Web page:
UK politicians call for action against sex-selective abortion

shutterstock 1177812817 Doctor reading test results of pregnant woman by ultrasound. | Rattiya Thongdumhyu_Shutterstock

British politicians have called for a review of the availability of early sex detection tests for pregnant women. The proposal was made by Labour Members of Parliament and prompted by concerns that the tests are leading to sex-selective abortions.

The MP's expressed particular concern that women, especially those in the UK's Asian communities, are being pressured or coerced into having an abortion if they are pregnant with a girl.

Labour MP Naz Shah said it was "morally wrong" that women are using the Non-Invasive Prenatal Test (NIPT) to determine whether or not they are pregnant with a girl, and then scheduling an abortion based on the result. Shah, the Shadow Secretary of State for Women and Equalities, called for a government investigation into the practice.

The call for government intervention against the practice comes almost 18 months after the Nuffield Council on Bioethics, a government-funded think tank, found that NIPT promoted sex-selective abortions.

The NIPT consists of a blood test given to the mother at the ninth week of pregnancy, at which time the baby's DNA is detectable in their mother's bloodstream.

The test is currently administered by the UK's National Health Service to screen for genetic conditions, such as Down syndrome. Pro-life advocates have already warned that the test is used to "screen out" children with Down's syndrome and other conditions. Currently in the UK, 90% of children with a prenatal diagnosis of Down's syndrome are aborted.

While the gender can be detected by the NIPT, the NHS does not share this information with parents unless there is a specific need to do so. While the test is not made available by the NHS expressly for gender screening, it is privately available to parents and can be purchased at a clinic for about £150-£200.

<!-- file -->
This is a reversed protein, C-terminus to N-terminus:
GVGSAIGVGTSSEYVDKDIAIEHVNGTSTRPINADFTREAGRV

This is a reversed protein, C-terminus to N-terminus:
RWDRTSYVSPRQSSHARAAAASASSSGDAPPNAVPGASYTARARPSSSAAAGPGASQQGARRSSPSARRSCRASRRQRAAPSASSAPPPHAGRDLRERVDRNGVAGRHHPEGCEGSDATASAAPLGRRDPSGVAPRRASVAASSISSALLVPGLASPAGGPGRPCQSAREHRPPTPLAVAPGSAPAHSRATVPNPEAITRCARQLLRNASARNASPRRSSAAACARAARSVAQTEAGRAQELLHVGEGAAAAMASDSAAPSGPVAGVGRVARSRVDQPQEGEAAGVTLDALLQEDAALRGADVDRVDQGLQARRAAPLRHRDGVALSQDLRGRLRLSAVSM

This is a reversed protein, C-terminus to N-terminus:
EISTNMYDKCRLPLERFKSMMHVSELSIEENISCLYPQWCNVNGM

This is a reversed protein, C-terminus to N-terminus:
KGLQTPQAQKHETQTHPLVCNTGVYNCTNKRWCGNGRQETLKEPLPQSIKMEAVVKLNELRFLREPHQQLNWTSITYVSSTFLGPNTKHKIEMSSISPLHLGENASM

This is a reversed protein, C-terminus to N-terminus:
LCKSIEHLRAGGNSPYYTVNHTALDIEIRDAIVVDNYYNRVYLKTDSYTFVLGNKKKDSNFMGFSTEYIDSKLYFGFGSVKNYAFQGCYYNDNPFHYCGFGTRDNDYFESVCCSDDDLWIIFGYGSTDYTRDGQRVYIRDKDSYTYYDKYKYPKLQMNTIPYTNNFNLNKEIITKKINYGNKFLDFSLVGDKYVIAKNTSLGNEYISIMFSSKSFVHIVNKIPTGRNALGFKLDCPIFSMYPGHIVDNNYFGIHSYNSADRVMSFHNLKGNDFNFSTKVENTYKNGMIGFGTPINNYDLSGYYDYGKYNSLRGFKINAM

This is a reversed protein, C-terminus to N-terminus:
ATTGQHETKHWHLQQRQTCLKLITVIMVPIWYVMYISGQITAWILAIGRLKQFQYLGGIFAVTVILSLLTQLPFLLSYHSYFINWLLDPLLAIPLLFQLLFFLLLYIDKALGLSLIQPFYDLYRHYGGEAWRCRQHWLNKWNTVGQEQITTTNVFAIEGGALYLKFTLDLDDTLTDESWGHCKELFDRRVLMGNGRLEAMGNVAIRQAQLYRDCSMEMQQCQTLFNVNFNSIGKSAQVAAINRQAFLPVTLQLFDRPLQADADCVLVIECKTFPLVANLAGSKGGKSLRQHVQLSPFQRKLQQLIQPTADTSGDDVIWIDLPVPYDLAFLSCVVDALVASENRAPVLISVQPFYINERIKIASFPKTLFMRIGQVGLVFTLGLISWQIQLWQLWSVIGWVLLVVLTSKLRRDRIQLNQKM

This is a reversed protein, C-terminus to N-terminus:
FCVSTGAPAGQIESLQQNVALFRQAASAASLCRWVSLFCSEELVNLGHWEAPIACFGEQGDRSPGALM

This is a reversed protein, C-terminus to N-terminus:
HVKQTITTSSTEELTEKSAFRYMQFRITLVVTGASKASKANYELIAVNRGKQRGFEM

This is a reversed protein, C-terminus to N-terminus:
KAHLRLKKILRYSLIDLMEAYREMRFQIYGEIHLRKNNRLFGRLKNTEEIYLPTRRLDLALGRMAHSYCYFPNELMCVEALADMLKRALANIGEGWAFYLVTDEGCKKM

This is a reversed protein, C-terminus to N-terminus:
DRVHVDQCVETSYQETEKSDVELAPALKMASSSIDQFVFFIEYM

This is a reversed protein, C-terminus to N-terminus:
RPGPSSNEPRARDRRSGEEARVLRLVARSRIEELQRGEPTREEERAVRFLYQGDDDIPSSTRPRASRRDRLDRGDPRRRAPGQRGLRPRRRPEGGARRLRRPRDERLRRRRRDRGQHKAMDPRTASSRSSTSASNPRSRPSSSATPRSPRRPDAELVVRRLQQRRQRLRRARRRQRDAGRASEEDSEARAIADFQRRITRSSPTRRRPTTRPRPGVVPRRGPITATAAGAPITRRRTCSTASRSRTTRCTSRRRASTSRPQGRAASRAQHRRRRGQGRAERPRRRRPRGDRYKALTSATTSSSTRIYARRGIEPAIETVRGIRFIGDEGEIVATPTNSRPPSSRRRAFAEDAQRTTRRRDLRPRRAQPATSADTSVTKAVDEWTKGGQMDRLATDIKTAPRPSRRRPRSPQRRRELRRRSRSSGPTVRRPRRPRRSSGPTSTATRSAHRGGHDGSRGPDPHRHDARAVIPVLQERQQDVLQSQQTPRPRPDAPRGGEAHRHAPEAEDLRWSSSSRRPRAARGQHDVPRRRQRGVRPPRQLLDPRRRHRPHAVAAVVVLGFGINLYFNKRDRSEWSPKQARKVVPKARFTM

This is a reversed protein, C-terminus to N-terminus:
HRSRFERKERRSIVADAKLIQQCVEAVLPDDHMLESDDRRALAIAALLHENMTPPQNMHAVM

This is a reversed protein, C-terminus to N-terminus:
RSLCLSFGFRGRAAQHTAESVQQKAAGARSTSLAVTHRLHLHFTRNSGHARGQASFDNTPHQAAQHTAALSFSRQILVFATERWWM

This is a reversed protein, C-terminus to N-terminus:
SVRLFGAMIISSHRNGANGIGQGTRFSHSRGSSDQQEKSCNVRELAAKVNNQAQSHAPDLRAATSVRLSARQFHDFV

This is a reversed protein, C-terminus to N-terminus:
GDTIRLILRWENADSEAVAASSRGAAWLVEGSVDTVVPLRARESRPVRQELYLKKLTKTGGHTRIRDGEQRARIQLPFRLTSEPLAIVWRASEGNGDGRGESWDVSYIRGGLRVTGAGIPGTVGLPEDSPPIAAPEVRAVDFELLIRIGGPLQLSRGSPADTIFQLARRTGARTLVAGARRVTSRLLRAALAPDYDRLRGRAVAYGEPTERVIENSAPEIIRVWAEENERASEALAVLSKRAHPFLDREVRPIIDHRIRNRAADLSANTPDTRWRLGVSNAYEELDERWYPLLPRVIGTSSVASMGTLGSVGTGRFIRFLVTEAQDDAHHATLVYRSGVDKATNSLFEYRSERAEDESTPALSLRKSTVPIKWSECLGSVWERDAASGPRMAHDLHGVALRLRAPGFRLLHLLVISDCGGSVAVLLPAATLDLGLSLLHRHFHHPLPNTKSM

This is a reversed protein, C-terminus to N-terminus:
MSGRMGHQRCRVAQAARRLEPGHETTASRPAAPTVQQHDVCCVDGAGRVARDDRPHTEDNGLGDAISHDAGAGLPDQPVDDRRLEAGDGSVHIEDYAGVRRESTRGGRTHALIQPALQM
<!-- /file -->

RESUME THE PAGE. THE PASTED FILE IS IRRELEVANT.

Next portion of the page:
In the London suburb of Slough, which has a substantial South Asian population, roadside advertisements explicitly market the test as being able to determine the sex of the child. This, said Shah, is where the government should consider stepping in.

"NIPT screenings should be used for their intended purpose, to screen for serious conditions and Down's syndrome," said Shah.

"The government needs to look into this exploitative practice and enforce appropriate restrictions."

Slough's Labour MP Tan Dhesi agreed with Shah, and pointed out that some Asian countries have "made huge strides in tackling this social evil," particularly when the government has banned prenatal gender tests.
"In the UK I think we need to be doing likewise, with regards to the private sector as well," said Dhesi.

Prenatal sex detection has been illegal in India since 1994.

The calls follow a BBC has report on online forums where women have discussed how NIPT results will directly inform their decision to continue with their pregnancy or to have an abortion.

"I need a son to heal me…," wrote one woman. "My only bet is NIPT followed by continuation, only if it's a boy."

Clare McCarthy, spokesperson for Right To Life UK, told CNA that she agrees with the need for government action to address the problem of sex-selective abortion.

"This BBC investigation adds to a growing body of evidence that we have a sex-selective abortion problem here in the UK," said McCarthy.

"It's time for the Government to stop denying there is a problem here and take urgent action to put in place a ban on sex-selective abortion."

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McCarthy, however, said it was "seriously concerning" that the same Labour MPs who are opposed to sex-selective abortion also are in favor of removing all legal restrictions on abortion, "under the guise of 'decriminalisation.'"

If this were happen, McCarthy told CNA that "the evidence from overseas shows that this could make our sex-selective abortion problem even worse."

While sex-selection abortion is technically illegal in the United Kingdom, women may give other reasons as for why they want to have an abortion.

In England, Scotland, and Wales, abortion must be signed off by two doctors and cannot be performed later than 24 weeks gestation. After 24 weeks of pregnancy the grounds upon which an abortion can be sought narrow significantly.

In Northern Ireland, abortion is illegal, but it is legal for a Northern Irish woman to travel to England, Scotland, or Wales for an abortion.

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